It's hard to imagine two strong storm systems pounding the East coast and New England within a two week period. OK, now that I say that, I guess I have to take it back since the back to back blizzards of February 2010 fall into that category. What's probably more impressive, in this year's case, is the fact that only a little over a week ago, the East coast was braving Hurricane Sandy and this week dealing with a Nor'easter. From tropical to winter in less than two weeks. Unfortunately, it's a reality for so many living in New Jersey and New York. Take a look at Sandy (top image) and the Nor'easter (bottom image), as seen from space.
- NASA GOES October 29, 2012
- NASA GOES November 7, 2012
Hurricane Sandy brought devastating effects to the Mid Atlantic and Northeast, but the hardest hit areas were along the Jersey shore and Long Island. Many are still without power almost two weeks later. Cold air has been draped over the region for duration of the past two weeks, which makes conditions even worse for those without heat and electricity. Take a look at how much colder than average temperatures were on Wednesday, November 7th. Keep in mind, temperatures have been cooler than average for over a week!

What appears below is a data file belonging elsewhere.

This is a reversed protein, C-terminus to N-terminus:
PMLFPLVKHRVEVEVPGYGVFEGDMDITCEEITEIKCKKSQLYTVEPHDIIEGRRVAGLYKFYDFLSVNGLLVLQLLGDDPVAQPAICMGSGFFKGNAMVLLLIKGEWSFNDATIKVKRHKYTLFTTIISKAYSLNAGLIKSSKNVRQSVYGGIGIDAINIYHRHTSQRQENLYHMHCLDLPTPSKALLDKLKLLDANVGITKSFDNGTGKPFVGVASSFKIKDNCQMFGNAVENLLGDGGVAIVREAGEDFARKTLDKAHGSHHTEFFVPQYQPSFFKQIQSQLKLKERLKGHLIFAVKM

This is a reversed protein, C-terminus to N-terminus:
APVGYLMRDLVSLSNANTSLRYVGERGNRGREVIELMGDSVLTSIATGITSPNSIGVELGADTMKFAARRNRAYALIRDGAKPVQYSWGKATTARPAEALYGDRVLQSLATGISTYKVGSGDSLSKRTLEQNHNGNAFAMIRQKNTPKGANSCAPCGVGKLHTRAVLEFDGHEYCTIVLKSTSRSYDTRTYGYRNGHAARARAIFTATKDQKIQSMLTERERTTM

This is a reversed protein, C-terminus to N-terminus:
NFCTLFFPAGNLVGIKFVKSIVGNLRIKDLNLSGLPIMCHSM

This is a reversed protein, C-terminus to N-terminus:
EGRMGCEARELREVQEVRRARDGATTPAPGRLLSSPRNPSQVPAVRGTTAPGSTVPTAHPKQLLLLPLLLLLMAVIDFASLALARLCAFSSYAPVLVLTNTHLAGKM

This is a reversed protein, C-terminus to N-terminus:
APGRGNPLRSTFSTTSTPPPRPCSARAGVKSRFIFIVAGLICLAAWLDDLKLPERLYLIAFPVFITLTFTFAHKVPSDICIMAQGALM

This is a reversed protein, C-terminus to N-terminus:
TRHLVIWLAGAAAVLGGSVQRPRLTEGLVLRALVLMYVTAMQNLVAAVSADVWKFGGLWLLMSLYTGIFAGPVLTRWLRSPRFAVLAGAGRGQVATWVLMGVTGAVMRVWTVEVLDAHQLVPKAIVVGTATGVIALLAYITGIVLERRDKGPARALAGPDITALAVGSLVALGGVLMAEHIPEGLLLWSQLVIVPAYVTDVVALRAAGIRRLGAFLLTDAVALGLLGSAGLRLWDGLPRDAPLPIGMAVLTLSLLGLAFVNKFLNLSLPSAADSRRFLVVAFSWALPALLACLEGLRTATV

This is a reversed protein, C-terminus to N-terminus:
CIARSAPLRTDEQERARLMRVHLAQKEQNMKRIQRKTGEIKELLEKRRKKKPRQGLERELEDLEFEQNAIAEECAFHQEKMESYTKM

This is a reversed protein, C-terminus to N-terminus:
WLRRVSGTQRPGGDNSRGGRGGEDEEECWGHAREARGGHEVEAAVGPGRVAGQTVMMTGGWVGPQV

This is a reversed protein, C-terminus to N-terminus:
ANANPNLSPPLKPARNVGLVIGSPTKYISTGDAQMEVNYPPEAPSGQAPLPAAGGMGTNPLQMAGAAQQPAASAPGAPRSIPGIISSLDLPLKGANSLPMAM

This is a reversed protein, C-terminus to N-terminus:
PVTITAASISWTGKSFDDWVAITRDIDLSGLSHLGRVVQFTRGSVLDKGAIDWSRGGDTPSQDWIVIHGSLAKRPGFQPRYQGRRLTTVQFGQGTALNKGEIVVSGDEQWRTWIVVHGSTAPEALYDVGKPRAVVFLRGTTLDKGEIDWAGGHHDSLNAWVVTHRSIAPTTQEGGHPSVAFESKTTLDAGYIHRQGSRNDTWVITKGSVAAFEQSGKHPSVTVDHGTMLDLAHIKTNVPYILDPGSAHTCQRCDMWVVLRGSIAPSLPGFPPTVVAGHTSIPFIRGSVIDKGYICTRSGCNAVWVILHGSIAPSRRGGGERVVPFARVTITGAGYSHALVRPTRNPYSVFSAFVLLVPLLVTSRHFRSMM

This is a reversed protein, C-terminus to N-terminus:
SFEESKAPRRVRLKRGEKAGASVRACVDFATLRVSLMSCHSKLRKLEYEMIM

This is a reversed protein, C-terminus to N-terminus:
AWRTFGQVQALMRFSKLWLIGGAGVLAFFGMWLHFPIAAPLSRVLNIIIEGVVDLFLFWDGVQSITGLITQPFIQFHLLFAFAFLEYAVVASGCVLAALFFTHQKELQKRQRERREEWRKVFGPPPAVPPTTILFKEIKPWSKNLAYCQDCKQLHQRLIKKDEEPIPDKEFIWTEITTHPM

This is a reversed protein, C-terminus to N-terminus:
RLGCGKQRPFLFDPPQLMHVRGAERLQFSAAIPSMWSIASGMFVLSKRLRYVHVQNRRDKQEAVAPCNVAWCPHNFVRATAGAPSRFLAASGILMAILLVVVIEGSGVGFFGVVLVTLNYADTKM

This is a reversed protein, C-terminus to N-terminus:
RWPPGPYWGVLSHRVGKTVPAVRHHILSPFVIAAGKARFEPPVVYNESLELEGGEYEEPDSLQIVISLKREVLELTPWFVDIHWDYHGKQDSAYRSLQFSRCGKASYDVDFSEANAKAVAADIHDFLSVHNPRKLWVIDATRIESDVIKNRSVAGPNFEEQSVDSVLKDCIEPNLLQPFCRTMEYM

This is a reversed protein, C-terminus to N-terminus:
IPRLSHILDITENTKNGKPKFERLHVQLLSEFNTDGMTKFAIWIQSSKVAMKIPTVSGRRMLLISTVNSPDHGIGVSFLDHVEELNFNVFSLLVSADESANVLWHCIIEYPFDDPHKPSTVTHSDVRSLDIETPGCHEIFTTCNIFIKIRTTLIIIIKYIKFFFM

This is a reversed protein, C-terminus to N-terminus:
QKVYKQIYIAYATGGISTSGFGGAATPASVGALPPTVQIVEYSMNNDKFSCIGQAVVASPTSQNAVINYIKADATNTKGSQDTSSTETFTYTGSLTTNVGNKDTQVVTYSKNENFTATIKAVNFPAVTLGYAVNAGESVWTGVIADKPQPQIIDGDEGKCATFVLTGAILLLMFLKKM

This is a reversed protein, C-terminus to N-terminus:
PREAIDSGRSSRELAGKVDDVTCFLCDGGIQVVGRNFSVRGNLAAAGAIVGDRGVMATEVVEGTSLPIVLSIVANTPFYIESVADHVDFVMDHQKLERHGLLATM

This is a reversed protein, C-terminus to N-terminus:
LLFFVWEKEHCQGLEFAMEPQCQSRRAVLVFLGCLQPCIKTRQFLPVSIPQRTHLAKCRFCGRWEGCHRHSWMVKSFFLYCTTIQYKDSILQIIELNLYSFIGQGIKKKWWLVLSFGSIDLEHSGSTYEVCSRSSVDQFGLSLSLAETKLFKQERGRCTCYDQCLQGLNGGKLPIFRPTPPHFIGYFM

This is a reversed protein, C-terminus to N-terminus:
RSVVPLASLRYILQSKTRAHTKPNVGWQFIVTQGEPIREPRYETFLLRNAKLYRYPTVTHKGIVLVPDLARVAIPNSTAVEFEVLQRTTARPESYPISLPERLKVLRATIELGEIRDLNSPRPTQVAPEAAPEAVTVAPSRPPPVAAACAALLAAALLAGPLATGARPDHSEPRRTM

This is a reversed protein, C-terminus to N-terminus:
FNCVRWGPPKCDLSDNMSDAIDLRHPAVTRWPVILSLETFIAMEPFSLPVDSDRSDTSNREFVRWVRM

On top of that, a storm developed over the South this weekend and has transitioned into a Nor'easter that is moving up the coast this week. A wintery mix has been reported on the Delmarva Peninsula, but heavier snow bands have been moving over New Jersey, New York, Rhode Island, Connecticut, and Massachusetts through the day Wednesday. Here's a radar snapshot from Wednesday afternoon.
Snowfall totals have ranged from a trace to twelve inches in a few spots in Connecticut. The Nor'easter will be quick to move out of the region by Thursday and then, finally, some quiet weather relief for much of the East coast. A broad area of high pressure will build in and temperatures will warm, to more seasonal levels, into the 60s in many locations. The forecast below shows warmer temperatures across much of the East (yellow & orange) equates highs in the 60s and 70s (this forecast is for Saturday afternoon).
The warm up will be welcome for some, including myself, in D.C. It's been a chilly start to November. Take a look at some stats for the month, so far.
D.C. has been very fortunate with regard to the effects from Sandy and the Nor'easter. Our thoughts and prayers are with everyone still cleaning up and recovering after these back to back storms.